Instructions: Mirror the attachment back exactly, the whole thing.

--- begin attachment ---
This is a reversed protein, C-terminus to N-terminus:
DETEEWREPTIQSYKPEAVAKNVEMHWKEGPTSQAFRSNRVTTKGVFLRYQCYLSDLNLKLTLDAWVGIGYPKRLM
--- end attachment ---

This is a reversed protein, C-terminus to N-terminus:
DETEEWREPTIQSYKPEAVAKNVEMHWKEGPTSQAFRSNRVTTKGVFLRYQCYLSDLNLKLTLDAWVGIGYPKRLM